Out, Out Brief Candles
When he gave the only good Convocation Speech I’ve ever listened to, William Hutt told the Spring 2006 graduates of Queen’s University:
“Until I was about 20, my life had no centre; it had no touchstone against which to evaluate experience. I was riding the waves, going where the wind blew me and the tide took me; I was a tourist in my own life. It was not until I left home and spent two years in uniform serving – and hating – the army that a couple of things began to penetrate the mud of battlefield surrounding me and the fog of denial and hostility shrouding me. First was the realization that the war was not going to end any time soon and consequently I had better find a way to tolerate army life (perhaps to even learn from it), or else if the enemy did not kill me, boredom and lack of involvement certainly would. I then began to recognize the need to put verbs into my life – to search, to find, to explore rather than wallow in apathy, torpor and hostile indifference. At war’s end, as I waited months to board a ship bound for home, I realized that the top priority for my immediate future was to search for, make contact with, and inhabit my own life.”
It was in the context of just this search that William Hutt noted the American writer Norman Mailer’s sad observation that “there is a law of life – so cruel and so just – that one must grow or else pay more for remaining the same.” Both William Hutt and Norman Mailer were men who refused to remain the same, who wanted to grow. To flourish. To turn their lives into quests. For Hutt, “it was a quest for answers, for peace that comes with understanding, for intellectual adventures and broader horizons, for the ability to change and the talent to use one experience as the springboard onto the next.” He says – with all the bravado and theatricality that made his performances of Shakespeare so glorious and accessible – that “more than anything, I wanted to gravitate towards those areas of life where thought had energy.”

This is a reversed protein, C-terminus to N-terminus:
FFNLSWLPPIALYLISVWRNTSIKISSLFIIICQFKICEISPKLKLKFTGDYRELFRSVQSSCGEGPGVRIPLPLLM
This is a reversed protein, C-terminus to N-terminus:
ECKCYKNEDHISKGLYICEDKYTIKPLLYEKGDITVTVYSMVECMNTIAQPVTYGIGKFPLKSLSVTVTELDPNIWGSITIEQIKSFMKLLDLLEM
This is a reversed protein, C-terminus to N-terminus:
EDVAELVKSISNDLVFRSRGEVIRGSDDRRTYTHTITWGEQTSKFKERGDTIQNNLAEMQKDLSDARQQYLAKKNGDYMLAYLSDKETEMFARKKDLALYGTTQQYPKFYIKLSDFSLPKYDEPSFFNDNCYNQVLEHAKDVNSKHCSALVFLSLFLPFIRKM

For Mailer, his reticence to ‘remain the same’ took a more frenzied, harried form, evocative of Jack Kerouac’s immortal run-on-sentences in On the Road: “The only people for me are the mad ones, the ones who are mad to talk, mad to live, mad to be saved, desirous of everything at the same time, the ones who never yawn or say a commonplace thing, but burn, burn, burn like fabulous yellow roman candles exploding like spiders across the stars and in the middle you see the blue centerlight pop and everybody goes ‘Awww!'”
His ‘mad desire’ brought him six wives. Nine children. The oft-theatrical spectacles which preceded (and precipitated) his divorces, such as when he prematurely ended a dinner party by stabbing his second wife with a penknife. His furious avant-garde films, such as Maidstone, whose climactic brawl between him and a fellow actor, to quote the wry observation of one Wikipedia editor, ‘may or may not have been planned.’ And today it’s brought him a raft of obituaries peppered with epithets like ‘pugnacious’ and ‘pugilistic’. He grew – but certainly in a different sense than the one Hutt means when he says that he “searched for escape in the parklands of the mind and for inspiration and guidance in the meditations of great thinkers.”
Norman Mailer died last night. William Hutt died last summer. There were similarities between them: they were both paragons of the arts establishment: Mailer’s debut novel is listed by the Modern Library as one of the 100 best novels in English language, to say nothing of his repeated Pulitzer Prizes. Hutt was widely considered to be the world’s greatest Shakespearean actor and was inducted into the Order of Canada on account of it. They were both outsiders, as a Jew and a homosexual, respectively. They both subscribed to a philosophy of life which mandated personal growth, even if they manifested it in markedly different ways. Hutt was oft known to say “I entertain a certain reluctance to speak – unless I feel it improves on silence.” These are two people who have both, in their own ways, improved on silence. And for that I am thankful.
William Hutt’s Convocation Address is available on the iTunes Music Store (Free; 17 minutes)